they are solid at room temperature.
They are mainly from animal such as
meat and processed meat like
burger, sausage, suet and cheese.
They can also come from plant like
coconut butter. Eating too much of
this fat can increase cholesterol levels
in the blood and this can increase
the risk of coronary heart disease.
Types of fat: unsaturated fat
 They are known as healthy fat and
they are liquid at room temperature.
They are mostly from vegetables that
are high in fat such as flax seeds and
peanuts and vegetable oil such as .
Sunflower oil, olive oil, rapeseed and
some others.
 Unsaturated oil can either be
monounsaturated or
Monounsaturated fats
 Monounsaturated fat is a type of dietary fat. It is one of the healthy fats,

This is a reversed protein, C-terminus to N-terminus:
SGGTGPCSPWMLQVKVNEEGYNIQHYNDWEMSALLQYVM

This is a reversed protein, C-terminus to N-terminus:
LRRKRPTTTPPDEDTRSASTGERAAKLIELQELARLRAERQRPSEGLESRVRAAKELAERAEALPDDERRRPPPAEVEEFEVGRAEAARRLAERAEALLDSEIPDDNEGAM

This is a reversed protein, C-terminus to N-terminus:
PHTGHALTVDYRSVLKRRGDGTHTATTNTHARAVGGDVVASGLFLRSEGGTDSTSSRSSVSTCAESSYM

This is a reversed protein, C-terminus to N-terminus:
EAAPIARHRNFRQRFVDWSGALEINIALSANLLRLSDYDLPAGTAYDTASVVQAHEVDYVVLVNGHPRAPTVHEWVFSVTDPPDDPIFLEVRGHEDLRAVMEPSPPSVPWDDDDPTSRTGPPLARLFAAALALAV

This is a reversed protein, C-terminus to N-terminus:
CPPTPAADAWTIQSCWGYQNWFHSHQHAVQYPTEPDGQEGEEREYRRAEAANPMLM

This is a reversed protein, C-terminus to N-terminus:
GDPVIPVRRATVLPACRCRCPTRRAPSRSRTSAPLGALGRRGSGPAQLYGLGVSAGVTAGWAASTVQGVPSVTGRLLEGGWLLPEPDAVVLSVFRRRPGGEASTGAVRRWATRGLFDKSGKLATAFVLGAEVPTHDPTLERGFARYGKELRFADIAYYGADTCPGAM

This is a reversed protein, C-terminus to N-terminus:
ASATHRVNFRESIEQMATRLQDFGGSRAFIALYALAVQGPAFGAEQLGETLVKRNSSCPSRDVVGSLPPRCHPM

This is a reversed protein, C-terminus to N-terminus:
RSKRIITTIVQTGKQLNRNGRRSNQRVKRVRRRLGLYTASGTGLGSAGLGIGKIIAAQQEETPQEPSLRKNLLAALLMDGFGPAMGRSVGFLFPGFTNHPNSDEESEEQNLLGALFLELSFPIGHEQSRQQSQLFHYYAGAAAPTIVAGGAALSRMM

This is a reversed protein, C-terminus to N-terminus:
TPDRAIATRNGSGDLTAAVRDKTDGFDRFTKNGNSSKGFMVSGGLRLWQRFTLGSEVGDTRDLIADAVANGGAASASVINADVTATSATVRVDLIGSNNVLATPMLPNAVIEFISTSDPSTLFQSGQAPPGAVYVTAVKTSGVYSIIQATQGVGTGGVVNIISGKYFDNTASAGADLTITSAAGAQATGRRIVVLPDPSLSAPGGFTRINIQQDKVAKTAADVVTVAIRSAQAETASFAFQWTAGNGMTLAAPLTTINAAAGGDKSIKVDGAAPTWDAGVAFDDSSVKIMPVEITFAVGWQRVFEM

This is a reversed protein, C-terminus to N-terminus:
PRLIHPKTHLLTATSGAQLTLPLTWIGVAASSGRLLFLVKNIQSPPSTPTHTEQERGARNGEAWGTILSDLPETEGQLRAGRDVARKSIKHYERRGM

along with polyunsaturated fat. Monounsaturated fats are liquid at room
temperature, but start to harden when chilled. The fats are healthy
fats found in olive oil, avocados and certain nuts. In fact, the evidence
shows that monounsaturated fats have a number of health benefits. They
can help with weight loss, reduce the risk of heart disease and decrease
Monounsaturated fatty acids
Monounsaturated fatty acids have one
carbon – carbon double bond and they do
not provide us with essential fats – avocados
are a source of monounsaturated fat.
Examples of foods high in monounsaturated fats include
plant-based liquid oils such as:
 Olive oil,
 Canola oil,
 Peanut oil,
 Sunflower oil and.
 Sesame oil.
How is fatty acid broken down?
 When we eat food that contains fat, our body breaks
down the fat molecules in the food and make new
fatty acids and fat molecules mainly for the body to
 However, our body can’t produce two of the fatty
acids and we have to eat food that will provide
them. Hence, they are refer to as essential fatty acids
because both children and adults needs them. They
are mainly found in an oily fish, plant and seeds oils,